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J Theor Biol. 2000 Apr 7;203(3):285-301.

Modeling plasma virus concentration during primary HIV infection.

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Computing and Mathematical Sciences Department, Texas A & M University-Corpus Christi, 6300 Ocean Drive, Corpus Christi, TX 78412, USA.


During primary HIV infection the viral load in plasma increases, reaches a peak, and then declines. Phillips has suggested that the decline is due to a limitation in the number of cells susceptible to HIV infection, while other authors have suggested that the decline in viremia is due to an immune response. Here we address this issue by developing models of primary HIV-1 infection, and by comparing predictions from these models with data from ten anti-retroviral, drug-naive, infected patients. Applying nonlinear least-squares estimation, we find that relatively small variations in parameters are capable of mimicking the highly diverse patterns found in patient viral load data. This approach yields an estimate of 2.5 days for the average lifespan of productively infected cells during primary infection, a value that is consistent with results obtained by drug perturbation experiments. We find that the data from all ten patients are consistent with a target-cell-limited model from the time of initial infection until shortly after the peak in viremia. However, the kinetics of the subsequent fall and recovery in virus concentration in some patients are not consistent with the predictions of the target-cell-limited model. We illustrate that two possible immune response mechanisms, cytotoxic T lymphocyte destruction of infected target cells and cytokine suppression of viral replication, could account for declines in viral load data not predicted by the original target-cell-limited model. We conclude that some additional process, perhaps mediated by CD8+ T cells, is important in at least some patients.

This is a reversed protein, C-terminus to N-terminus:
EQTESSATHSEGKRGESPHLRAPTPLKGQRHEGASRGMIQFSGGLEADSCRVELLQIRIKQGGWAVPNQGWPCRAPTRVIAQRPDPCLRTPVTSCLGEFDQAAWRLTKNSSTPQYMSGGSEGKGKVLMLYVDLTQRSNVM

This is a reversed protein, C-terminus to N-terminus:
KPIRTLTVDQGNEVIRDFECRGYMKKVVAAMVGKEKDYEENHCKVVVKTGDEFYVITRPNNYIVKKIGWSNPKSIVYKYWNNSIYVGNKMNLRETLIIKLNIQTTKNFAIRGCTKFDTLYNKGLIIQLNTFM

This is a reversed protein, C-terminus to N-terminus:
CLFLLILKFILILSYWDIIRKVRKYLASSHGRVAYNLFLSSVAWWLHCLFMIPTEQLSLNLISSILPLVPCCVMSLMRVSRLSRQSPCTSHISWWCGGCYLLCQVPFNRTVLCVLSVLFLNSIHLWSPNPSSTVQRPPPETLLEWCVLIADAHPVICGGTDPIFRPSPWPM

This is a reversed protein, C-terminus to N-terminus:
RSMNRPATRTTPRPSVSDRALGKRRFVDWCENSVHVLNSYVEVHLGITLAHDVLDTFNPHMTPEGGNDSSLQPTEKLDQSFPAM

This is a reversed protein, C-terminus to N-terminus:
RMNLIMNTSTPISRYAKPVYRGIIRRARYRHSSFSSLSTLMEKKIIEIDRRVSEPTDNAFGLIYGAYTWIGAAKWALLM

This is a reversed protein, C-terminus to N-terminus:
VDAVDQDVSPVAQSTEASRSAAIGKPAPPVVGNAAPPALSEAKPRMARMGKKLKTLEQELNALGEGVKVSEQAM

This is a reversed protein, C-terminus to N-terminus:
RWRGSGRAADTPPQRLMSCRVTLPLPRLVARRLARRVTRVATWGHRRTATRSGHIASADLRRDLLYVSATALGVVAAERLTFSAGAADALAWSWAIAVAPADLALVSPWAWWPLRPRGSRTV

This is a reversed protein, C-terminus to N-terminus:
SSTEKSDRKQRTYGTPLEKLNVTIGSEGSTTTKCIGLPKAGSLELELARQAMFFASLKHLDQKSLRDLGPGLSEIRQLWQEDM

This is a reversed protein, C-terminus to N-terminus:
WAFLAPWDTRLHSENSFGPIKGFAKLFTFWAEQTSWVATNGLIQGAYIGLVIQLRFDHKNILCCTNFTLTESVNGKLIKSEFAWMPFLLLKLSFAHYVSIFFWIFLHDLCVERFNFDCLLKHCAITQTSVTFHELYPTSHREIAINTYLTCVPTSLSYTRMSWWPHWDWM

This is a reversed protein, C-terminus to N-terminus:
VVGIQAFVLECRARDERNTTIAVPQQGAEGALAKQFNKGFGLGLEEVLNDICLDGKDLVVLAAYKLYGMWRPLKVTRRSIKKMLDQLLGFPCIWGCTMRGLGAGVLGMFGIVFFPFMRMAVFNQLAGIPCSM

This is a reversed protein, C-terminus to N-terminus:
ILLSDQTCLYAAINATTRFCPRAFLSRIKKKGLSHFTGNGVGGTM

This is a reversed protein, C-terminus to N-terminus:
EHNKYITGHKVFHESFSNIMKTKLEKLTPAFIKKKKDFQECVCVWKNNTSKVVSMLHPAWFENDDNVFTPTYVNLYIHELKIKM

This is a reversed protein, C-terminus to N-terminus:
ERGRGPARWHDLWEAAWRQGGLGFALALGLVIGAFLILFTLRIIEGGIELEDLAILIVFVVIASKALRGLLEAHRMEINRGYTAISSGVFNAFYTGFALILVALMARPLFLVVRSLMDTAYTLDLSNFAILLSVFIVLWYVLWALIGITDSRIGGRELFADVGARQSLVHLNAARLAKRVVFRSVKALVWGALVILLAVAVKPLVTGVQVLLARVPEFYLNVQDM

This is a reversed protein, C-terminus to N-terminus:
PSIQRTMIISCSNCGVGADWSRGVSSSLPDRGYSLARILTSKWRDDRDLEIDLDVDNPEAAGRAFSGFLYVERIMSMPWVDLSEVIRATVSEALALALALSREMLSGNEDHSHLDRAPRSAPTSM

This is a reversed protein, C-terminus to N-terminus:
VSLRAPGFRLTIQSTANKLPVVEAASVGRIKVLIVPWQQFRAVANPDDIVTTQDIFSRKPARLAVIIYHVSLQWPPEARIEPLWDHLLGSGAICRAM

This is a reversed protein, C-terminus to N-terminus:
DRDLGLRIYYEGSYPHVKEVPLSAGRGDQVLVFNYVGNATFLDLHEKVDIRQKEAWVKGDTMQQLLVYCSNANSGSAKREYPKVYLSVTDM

[Indexed for MEDLINE]

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